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New Delhi, Jun 24 (UNI) After spiralling prices, threats of economic slowdown, interest rate hikes and political uncertainty comes a further bad forecast with an Assocham study projecting FDI flows to fall short by seven to eight billion dollars of the targeted 35 billion dollars in fiscal 2008-09.

The main reason for the slowdown of FDI flows will be continued uncertainties on economic front and political instability as a consequence of the logjam relating to the Indo-US nuclear deal as well as the perception that the global economy is slowing down.

The Assocham survey polled 400 Chief Executive Officers (CEOs) and sought their opinion on the prospects of FDI flows.

As many as 350 CEOs said India is likely to receive about 28 billion dollars in the current fiscal.

The other reasons cited by the CEOs for lower volume of FDIs include the negative sentiments in the stock market, bottlenecks relating to infrastructure, government not withdrawing Press Note 1, government's difficulties in carrying through the nuclear deal, virtual standstill on the disinvestment front and hardening of the interest rate regime.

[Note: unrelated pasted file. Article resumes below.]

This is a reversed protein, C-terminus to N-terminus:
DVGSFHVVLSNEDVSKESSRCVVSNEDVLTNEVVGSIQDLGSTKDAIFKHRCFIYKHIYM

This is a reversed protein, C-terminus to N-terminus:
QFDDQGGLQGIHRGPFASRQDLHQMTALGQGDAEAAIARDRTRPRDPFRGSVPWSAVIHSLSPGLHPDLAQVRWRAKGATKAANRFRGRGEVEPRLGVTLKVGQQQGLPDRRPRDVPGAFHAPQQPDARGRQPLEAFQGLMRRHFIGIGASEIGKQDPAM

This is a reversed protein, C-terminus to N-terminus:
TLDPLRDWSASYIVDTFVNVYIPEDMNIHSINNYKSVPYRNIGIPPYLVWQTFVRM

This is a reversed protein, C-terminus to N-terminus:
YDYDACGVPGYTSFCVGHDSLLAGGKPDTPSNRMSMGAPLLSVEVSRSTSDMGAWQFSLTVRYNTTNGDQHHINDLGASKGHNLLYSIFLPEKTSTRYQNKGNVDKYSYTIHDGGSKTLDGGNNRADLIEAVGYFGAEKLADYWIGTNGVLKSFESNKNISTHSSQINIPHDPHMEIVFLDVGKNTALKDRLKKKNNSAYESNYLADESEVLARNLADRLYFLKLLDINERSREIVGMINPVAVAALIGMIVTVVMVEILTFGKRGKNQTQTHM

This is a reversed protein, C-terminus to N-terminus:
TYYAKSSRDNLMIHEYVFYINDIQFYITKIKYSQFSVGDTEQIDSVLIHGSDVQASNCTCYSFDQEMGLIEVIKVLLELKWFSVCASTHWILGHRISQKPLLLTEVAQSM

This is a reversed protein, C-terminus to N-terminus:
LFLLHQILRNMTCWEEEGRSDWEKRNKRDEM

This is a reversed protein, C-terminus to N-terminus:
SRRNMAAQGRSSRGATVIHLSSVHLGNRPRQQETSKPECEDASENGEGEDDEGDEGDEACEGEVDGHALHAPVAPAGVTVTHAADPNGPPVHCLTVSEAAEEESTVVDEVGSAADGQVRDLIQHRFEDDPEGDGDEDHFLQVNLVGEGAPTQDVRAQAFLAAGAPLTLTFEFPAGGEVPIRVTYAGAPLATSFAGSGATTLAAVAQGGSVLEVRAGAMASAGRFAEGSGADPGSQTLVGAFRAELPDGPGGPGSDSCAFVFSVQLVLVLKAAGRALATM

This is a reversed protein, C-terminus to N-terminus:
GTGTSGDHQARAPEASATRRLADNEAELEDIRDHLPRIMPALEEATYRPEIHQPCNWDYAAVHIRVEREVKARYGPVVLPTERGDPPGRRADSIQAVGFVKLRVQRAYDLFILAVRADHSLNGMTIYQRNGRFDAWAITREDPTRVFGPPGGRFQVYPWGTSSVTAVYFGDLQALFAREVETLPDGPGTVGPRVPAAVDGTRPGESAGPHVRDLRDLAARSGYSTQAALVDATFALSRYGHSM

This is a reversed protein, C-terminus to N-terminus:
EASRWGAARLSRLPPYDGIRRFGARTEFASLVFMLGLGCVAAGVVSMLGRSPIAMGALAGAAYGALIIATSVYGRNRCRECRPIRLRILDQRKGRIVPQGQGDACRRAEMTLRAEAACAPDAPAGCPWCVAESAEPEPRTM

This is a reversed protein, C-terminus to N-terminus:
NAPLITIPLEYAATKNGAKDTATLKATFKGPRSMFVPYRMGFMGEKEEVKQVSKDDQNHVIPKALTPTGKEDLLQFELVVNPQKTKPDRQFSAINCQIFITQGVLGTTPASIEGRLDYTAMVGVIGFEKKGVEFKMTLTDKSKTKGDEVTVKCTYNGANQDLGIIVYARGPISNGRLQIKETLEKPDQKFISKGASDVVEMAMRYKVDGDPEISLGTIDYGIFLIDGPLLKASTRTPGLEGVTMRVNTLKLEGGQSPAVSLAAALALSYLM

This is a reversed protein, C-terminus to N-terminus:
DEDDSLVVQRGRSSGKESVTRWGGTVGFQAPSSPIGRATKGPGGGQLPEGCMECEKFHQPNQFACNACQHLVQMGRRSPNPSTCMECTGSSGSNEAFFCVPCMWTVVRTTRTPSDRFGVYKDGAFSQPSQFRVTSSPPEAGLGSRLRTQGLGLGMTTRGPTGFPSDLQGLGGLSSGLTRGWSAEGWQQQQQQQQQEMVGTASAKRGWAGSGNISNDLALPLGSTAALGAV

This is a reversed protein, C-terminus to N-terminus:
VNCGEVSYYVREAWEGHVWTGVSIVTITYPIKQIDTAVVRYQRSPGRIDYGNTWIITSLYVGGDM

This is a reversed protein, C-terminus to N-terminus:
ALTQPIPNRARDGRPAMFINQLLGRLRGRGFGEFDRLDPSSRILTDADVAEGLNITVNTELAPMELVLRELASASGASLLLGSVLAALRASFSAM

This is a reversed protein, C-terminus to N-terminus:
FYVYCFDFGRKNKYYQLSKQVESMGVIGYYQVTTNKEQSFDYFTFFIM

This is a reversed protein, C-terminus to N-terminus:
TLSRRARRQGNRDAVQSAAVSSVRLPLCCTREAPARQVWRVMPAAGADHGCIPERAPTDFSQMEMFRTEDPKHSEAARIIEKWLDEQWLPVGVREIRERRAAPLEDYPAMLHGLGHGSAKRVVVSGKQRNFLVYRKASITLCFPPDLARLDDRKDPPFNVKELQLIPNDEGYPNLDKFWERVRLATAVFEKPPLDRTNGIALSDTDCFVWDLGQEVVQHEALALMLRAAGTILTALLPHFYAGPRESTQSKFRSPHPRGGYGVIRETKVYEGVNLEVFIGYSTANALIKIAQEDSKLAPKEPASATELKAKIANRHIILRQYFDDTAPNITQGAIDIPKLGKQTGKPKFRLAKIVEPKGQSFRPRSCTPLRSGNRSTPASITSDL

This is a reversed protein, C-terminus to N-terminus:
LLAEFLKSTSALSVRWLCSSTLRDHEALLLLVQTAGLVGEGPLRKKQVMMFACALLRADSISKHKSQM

Nearly 300 CEOs were of the view that certain sectors would receive the same quantum of FDI as last year. These include the services sector, computer software and hardware, telecom, construction, housing and real estate.

The Commerce Ministry had set the FDI traget for last year at 30 billion dollars. As against this, the total FDI received was to the tune of 25 billion dollars.

Since July 1991 when the Indian economy was opened up, the total quantum of FDI received has been of the order of 61 billion dollars.

Assocham President Sajjan Jindal noted that financial year 2008-09 has begun with a somber note with the economy facing inflationary pressures mounted beyond manageable limits, and India Inc is haunted by the spectre of falling profitability to the extent of 15-20 per cent.

Both industrial production and manufacturing output are confronted with a downward movement of their indices.

The silver lining is the encouraging performance of the agricultural sector, thanks to bountiful monsoon.

As many as 230 CEOs felt that certain sectors have been doing poorly despite good demands of their products. These include mining, refining, petrochemicals and the petroleum sector, cement and steel.

Significantly, 280 CEOs saw a bleak future for the stock markets in view of the fact that a large number of investors have shifted their money to traditional sources of savings channels.

These factors put together do not protend well for FDI inflows into the country.

About 320 CEOs were of the view that foreign investors are adopting a wait and watch policy in view of the impending elections to four state assemblies, as also the General Elections in 2009.


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